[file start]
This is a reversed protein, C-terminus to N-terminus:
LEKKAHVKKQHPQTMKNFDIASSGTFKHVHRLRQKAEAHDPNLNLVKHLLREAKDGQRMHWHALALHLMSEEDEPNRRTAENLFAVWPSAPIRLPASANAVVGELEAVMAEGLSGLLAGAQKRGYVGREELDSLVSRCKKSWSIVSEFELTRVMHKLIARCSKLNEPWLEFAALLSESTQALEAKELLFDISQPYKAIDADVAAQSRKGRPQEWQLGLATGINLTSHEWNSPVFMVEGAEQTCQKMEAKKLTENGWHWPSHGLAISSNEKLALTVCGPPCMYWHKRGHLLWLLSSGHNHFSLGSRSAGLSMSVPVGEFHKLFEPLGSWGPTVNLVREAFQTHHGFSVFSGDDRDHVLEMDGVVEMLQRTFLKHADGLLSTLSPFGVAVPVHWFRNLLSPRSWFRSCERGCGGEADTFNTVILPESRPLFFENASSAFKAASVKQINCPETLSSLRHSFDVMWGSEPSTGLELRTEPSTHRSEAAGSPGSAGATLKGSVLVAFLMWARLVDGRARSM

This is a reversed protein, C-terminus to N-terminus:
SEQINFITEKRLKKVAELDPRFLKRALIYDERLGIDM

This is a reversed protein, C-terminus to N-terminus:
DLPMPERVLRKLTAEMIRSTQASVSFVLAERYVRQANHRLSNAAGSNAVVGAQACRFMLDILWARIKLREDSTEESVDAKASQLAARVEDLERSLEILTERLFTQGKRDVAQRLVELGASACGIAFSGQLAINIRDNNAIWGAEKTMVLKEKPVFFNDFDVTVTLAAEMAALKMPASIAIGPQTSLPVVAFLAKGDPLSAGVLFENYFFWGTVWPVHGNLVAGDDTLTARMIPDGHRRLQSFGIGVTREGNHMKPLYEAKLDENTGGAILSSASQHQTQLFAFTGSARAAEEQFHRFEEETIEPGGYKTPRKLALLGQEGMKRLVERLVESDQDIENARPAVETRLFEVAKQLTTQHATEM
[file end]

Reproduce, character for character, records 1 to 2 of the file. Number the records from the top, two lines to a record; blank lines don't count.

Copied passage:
This is a reversed protein, C-terminus to N-terminus:
LEKKAHVKKQHPQTMKNFDIASSGTFKHVHRLRQKAEAHDPNLNLVKHLLREAKDGQRMHWHALALHLMSEEDEPNRRTAENLFAVWPSAPIRLPASANAVVGELEAVMAEGLSGLLAGAQKRGYVGREELDSLVSRCKKSWSIVSEFELTRVMHKLIARCSKLNEPWLEFAALLSESTQALEAKELLFDISQPYKAIDADVAAQSRKGRPQEWQLGLATGINLTSHEWNSPVFMVEGAEQTCQKMEAKKLTENGWHWPSHGLAISSNEKLALTVCGPPCMYWHKRGHLLWLLSSGHNHFSLGSRSAGLSMSVPVGEFHKLFEPLGSWGPTVNLVREAFQTHHGFSVFSGDDRDHVLEMDGVVEMLQRTFLKHADGLLSTLSPFGVAVPVHWFRNLLSPRSWFRSCERGCGGEADTFNTVILPESRPLFFENASSAFKAASVKQINCPETLSSLRHSFDVMWGSEPSTGLELRTEPSTHRSEAAGSPGSAGATLKGSVLVAFLMWARLVDGRARSM

This is a reversed protein, C-terminus to N-terminus:
SEQINFITEKRLKKVAELDPRFLKRALIYDERLGIDM